Our obsession with identity won't make Hollywood more inclusive
This week on our Substack, Justo Antonio Triana writes about how obsession with identity in Hollywood “corrupts the artistic will to explore our common humanity, and punishes our drive to genuinely understand those who are different from us.”
Knowing the history of the United States and the struggles of minority groups to achieve equal status, one would think that this reasoning—that a person’s national origin, skin color, and sexual orientation are the most relevant aspects of their being—would not be popular today. After all, it was Martin Luther King Jr.’s dream that his children would be judged “not by the color of their skin, but by the content of their character.” His goal was not to exclude white people, but to include black people.
The implication, which much of our extreme politics makes, that a human being can only properly understand and interpret another when their physical characteristics correspond is to judge them by the color of their skin, and to disregard the content of their character—in this case, their ability to perform a role. This goes against King’s philosophy, and takes us further away from his goal of achieving moral and social equality and reconciliation.
Actually, Color-Blindness Isn’t Racist
For The Free Press, FAIR Advisor Coleman Hughes writes about the long-running national debate about color-blindness.
“Color-blind” is an expression like “warm-hearted”: it uses a physical metaphor to encapsulate an abstract idea. To describe a person as warm-hearted is not to say something about the temperature of that person’s heart, but about the kindness of his or her spirit. Similarly, to advocate for color-blindness is not to pretend you don’t notice color. It is to endorse a principle: we should strive to treat people without regard to race, in our public policy and our private lives.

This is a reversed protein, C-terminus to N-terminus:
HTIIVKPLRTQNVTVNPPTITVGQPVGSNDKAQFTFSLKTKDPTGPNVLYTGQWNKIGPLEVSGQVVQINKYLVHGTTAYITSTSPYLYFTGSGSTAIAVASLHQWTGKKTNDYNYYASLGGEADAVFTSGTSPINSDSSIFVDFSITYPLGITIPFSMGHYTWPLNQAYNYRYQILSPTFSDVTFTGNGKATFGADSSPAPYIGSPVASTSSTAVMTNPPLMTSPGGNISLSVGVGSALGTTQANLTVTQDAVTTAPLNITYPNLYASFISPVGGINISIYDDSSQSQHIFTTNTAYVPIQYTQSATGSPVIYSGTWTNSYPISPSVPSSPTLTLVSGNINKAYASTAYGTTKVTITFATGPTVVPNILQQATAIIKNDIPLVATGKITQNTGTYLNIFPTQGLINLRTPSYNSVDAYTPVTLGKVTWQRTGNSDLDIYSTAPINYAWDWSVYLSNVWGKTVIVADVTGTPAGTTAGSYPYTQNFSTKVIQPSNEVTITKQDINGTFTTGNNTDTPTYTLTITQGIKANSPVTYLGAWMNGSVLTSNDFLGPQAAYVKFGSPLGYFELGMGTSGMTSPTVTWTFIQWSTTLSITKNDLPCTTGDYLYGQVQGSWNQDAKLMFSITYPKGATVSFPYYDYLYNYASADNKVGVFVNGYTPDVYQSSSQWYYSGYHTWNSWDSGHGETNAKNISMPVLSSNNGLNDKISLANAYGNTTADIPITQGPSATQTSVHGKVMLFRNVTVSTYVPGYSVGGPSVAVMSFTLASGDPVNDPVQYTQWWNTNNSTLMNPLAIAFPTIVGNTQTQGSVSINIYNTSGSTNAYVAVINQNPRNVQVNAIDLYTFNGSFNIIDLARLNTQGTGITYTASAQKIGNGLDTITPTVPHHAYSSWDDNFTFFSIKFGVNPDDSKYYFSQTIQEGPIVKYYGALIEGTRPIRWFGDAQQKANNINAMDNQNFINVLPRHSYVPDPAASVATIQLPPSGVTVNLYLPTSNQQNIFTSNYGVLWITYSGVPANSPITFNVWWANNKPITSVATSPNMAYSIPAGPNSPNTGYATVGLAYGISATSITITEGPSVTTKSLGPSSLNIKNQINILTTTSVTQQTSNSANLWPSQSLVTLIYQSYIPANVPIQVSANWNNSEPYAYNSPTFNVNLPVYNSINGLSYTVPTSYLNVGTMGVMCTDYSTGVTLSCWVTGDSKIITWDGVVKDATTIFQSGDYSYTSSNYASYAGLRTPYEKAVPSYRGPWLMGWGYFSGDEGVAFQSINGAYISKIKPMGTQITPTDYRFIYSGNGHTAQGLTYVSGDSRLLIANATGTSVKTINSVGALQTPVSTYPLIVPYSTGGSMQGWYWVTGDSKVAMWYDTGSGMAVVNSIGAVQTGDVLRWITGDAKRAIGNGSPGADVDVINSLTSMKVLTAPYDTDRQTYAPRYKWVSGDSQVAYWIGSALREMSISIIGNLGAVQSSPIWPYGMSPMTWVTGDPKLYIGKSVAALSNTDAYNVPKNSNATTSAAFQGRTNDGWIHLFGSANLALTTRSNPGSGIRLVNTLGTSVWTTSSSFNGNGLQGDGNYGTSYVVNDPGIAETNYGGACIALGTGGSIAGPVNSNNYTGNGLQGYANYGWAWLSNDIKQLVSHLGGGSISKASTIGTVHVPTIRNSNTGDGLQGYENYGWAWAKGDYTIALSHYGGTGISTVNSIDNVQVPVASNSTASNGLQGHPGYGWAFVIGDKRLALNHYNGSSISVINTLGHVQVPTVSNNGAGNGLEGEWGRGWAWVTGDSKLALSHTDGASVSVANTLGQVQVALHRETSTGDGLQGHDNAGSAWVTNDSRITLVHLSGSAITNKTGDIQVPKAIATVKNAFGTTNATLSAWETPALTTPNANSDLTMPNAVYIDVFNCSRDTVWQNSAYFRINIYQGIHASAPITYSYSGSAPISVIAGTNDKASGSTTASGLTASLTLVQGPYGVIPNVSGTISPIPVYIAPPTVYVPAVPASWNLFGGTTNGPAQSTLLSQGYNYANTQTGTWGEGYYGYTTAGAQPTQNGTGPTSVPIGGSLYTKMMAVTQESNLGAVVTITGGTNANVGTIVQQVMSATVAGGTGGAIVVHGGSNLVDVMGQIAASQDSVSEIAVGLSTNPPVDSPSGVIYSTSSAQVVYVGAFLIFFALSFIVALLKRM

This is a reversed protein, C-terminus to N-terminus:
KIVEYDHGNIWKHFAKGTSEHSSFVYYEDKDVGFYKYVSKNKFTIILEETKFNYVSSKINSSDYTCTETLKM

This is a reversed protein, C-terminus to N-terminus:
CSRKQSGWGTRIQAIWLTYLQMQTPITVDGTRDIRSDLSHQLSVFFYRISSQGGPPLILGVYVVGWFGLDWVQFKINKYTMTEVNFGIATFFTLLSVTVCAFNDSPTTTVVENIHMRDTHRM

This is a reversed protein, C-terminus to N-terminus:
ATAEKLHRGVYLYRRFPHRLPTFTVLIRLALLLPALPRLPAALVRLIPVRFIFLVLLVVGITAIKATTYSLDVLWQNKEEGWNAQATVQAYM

Color-blindness is the best principle with which to govern a multiracial democracy. It is the best way to lower the temperature of racial conflict in the long run. It is the best way to fight the kind of racism that really matters. And it is the best way to orient your own attitude toward this nefarious concept we call race. We abandon color-blindness at our own peril.
When a racist joke does not merit cancellation
For The New York Times, FAIR Advisor John McWhorter writes about a recent mistake made by the chancellor of Purdue University Northwest, Thomas L. Keon, the subsequent calls for his head, and why we should approach blunders such as these with a more nuanced perspective.
Is it not true that there is still a difference between racism that — however obnoxious — is nonetheless careless or accidental as opposed to intended to send a racist message? (We’ve seen all too much of the latter in the past few years.) Is it true that we must treat racism as a kind of cyanide, where even a trace amount in a glass of water is lethal?
The idea that one tacky joke constitutes the measure of a whole human being has begun to seem almost ordinary of late. However, it is a quite extraordinary idea and even rather medieval. Too often, it is wielded in a fashion that is extremist, unreflexive and recreationally hostile.
Some may think that when the joke is a racist one, all bets are off and that indeed we have seen a person’s essence, his entirety — ecce homo, as it were. But this implies that battling the power of whiteness must center all our endeavors, including determining the nature of morality in general. This is the tacit commitment of much of high wokeness today. And it, too, is less the Platonic good than a modern peculiarity.